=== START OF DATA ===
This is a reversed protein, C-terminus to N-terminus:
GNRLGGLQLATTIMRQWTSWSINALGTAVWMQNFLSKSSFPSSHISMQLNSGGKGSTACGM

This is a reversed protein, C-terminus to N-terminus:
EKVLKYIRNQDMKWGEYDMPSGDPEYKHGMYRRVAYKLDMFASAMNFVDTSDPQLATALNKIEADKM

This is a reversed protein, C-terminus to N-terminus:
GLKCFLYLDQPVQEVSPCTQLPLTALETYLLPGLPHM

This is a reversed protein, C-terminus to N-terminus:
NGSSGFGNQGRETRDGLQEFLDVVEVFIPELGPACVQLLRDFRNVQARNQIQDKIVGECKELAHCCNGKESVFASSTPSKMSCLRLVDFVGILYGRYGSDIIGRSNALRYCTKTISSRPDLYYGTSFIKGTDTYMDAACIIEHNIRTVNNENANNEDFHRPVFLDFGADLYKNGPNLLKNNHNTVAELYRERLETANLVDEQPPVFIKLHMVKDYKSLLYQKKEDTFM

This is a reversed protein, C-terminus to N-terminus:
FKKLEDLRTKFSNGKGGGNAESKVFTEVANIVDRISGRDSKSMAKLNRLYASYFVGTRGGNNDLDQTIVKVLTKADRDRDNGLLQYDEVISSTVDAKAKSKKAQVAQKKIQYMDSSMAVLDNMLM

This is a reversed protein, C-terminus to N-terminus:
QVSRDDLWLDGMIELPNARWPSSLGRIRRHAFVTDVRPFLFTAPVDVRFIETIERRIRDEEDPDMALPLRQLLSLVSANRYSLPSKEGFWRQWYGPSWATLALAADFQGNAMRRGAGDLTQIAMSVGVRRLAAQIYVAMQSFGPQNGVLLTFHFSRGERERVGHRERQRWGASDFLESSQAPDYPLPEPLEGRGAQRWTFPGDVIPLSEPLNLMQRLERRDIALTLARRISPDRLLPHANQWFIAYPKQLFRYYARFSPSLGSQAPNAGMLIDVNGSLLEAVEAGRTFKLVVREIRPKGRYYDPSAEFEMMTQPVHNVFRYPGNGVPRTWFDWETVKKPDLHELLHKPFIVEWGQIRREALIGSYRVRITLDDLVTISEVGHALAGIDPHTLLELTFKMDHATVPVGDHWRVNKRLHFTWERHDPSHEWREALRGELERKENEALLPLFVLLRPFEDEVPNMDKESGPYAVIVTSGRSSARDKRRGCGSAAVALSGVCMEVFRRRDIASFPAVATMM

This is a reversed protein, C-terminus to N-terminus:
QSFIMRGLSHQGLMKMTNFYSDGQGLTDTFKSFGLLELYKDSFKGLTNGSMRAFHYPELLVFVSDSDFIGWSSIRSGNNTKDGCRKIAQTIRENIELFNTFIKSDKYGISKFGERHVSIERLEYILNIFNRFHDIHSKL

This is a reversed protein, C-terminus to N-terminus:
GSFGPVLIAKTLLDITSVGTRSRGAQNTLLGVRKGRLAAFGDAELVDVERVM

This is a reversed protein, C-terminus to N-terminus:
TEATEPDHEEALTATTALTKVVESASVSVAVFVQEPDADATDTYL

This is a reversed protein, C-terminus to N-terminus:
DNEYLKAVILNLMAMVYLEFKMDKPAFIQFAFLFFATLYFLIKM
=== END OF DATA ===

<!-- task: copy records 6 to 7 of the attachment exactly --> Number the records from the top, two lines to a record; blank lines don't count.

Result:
This is a reversed protein, C-terminus to N-terminus:
QVSRDDLWLDGMIELPNARWPSSLGRIRRHAFVTDVRPFLFTAPVDVRFIETIERRIRDEEDPDMALPLRQLLSLVSANRYSLPSKEGFWRQWYGPSWATLALAADFQGNAMRRGAGDLTQIAMSVGVRRLAAQIYVAMQSFGPQNGVLLTFHFSRGERERVGHRERQRWGASDFLESSQAPDYPLPEPLEGRGAQRWTFPGDVIPLSEPLNLMQRLERRDIALTLARRISPDRLLPHANQWFIAYPKQLFRYYARFSPSLGSQAPNAGMLIDVNGSLLEAVEAGRTFKLVVREIRPKGRYYDPSAEFEMMTQPVHNVFRYPGNGVPRTWFDWETVKKPDLHELLHKPFIVEWGQIRREALIGSYRVRITLDDLVTISEVGHALAGIDPHTLLELTFKMDHATVPVGDHWRVNKRLHFTWERHDPSHEWREALRGELERKENEALLPLFVLLRPFEDEVPNMDKESGPYAVIVTSGRSSARDKRRGCGSAAVALSGVCMEVFRRRDIASFPAVATMM

This is a reversed protein, C-terminus to N-terminus:
QSFIMRGLSHQGLMKMTNFYSDGQGLTDTFKSFGLLELYKDSFKGLTNGSMRAFHYPELLVFVSDSDFIGWSSIRSGNNTKDGCRKIAQTIRENIELFNTFIKSDKYGISKFGERHVSIERLEYILNIFNRFHDIHSKL